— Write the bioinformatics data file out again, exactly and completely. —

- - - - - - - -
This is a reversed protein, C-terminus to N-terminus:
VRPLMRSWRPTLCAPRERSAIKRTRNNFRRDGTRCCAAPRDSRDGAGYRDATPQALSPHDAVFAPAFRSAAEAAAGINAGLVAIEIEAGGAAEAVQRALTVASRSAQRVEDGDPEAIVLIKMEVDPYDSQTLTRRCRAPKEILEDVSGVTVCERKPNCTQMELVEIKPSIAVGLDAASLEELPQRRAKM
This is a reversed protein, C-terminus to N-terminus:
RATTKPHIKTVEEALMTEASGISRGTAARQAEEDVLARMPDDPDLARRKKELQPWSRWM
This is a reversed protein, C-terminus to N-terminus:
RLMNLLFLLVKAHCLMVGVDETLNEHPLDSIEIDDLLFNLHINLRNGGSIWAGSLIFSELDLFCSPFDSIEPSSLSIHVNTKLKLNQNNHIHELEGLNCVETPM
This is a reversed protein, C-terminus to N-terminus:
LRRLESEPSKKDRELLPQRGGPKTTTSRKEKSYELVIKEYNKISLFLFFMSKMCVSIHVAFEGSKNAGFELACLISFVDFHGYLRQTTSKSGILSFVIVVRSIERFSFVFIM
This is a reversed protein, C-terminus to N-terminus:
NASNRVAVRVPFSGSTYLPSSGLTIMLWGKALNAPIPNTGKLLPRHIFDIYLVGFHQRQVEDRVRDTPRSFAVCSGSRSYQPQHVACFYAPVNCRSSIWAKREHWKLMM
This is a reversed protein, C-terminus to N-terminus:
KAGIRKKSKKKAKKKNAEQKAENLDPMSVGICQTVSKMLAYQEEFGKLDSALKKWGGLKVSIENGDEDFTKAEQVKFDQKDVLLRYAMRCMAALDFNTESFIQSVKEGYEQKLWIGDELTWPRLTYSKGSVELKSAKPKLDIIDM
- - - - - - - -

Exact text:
This is a reversed protein, C-terminus to N-terminus:
VRPLMRSWRPTLCAPRERSAIKRTRNNFRRDGTRCCAAPRDSRDGAGYRDATPQALSPHDAVFAPAFRSAAEAAAGINAGLVAIEIEAGGAAEAVQRALTVASRSAQRVEDGDPEAIVLIKMEVDPYDSQTLTRRCRAPKEILEDVSGVTVCERKPNCTQMELVEIKPSIAVGLDAASLEELPQRRAKM
This is a reversed protein, C-terminus to N-terminus:
RATTKPHIKTVEEALMTEASGISRGTAARQAEEDVLARMPDDPDLARRKKELQPWSRWM
This is a reversed protein, C-terminus to N-terminus:
RLMNLLFLLVKAHCLMVGVDETLNEHPLDSIEIDDLLFNLHINLRNGGSIWAGSLIFSELDLFCSPFDSIEPSSLSIHVNTKLKLNQNNHIHELEGLNCVETPM
This is a reversed protein, C-terminus to N-terminus:
LRRLESEPSKKDRELLPQRGGPKTTTSRKEKSYELVIKEYNKISLFLFFMSKMCVSIHVAFEGSKNAGFELACLISFVDFHGYLRQTTSKSGILSFVIVVRSIERFSFVFIM
This is a reversed protein, C-terminus to N-terminus:
NASNRVAVRVPFSGSTYLPSSGLTIMLWGKALNAPIPNTGKLLPRHIFDIYLVGFHQRQVEDRVRDTPRSFAVCSGSRSYQPQHVACFYAPVNCRSSIWAKREHWKLMM
This is a reversed protein, C-terminus to N-terminus:
KAGIRKKSKKKAKKKNAEQKAENLDPMSVGICQTVSKMLAYQEEFGKLDSALKKWGGLKVSIENGDEDFTKAEQVKFDQKDVLLRYAMRCMAALDFNTESFIQSVKEGYEQKLWIGDELTWPRLTYSKGSVELKSAKPKLDIIDM